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A NASA image shows a map of sea ice over the North Pole.

NASA

Prime Minister Stephen Harper is right to seek more, rather than less, of the Arctic for Canada, and specifically the North Pole. It is not easy to see why Justin Trudeau, the Liberal Leader, and Denis Bevington, the NDP MP for the Western Arctic, are objecting. Russia made a similar claim to the Pole as long ago as 2001; Denmark (on behalf of Greenland) and Norway are interested, too. There is no reason for Canada to cede polar territory to Russia or any other country, by default.

Nobody is talking about military skirmishes between Canada and Russia, let alone any Scandinavian country. There is a peaceful adjudication process under the United Nations Convention on the Law of the Sea, to which all these countries have adhered. The United States is interested, too, but since it has not ratified the convention, it cannot take part in the process.

A state can make a claim based on its view that parts of a seabed are extensions of its continental shelf. In particular, the 1,800-kilometre-long Lomonosov Ridge, rich in oil and gas, may be an extension of the shelf of Canada or Russia or Greenland. That's under debate because, not surprisingly, the mapping of the floor of the Arctic seabed is a difficult task.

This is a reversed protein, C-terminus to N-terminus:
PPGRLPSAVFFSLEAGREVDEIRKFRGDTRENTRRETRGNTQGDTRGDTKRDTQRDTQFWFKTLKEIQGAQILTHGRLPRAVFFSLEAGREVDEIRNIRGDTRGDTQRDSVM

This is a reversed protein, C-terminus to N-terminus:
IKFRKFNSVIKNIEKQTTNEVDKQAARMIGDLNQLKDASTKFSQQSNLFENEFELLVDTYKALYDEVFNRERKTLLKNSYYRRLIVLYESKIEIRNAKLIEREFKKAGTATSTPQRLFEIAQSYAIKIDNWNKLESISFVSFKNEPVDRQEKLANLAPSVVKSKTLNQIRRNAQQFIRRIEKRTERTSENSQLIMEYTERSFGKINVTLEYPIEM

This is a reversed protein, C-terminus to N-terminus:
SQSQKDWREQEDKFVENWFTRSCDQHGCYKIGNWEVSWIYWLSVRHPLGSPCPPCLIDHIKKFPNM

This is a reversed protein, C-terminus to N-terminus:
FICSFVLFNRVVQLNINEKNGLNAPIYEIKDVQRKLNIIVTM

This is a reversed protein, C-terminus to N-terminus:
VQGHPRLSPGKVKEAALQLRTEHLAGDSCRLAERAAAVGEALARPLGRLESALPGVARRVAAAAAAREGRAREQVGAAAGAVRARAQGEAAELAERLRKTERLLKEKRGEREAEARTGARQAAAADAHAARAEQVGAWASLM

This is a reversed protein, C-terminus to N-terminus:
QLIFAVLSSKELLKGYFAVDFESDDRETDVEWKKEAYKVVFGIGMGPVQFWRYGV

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Mr. Trudeau thinks all this should be left to the experts. Fair enough, but that's exactly what's being done. And when you appear before a court, you try to make the strongest case possible. Mr. Harper was right to instruct civil servants to put Canada's best foot forward on the continental shelf. Make the claim, let the process decide.

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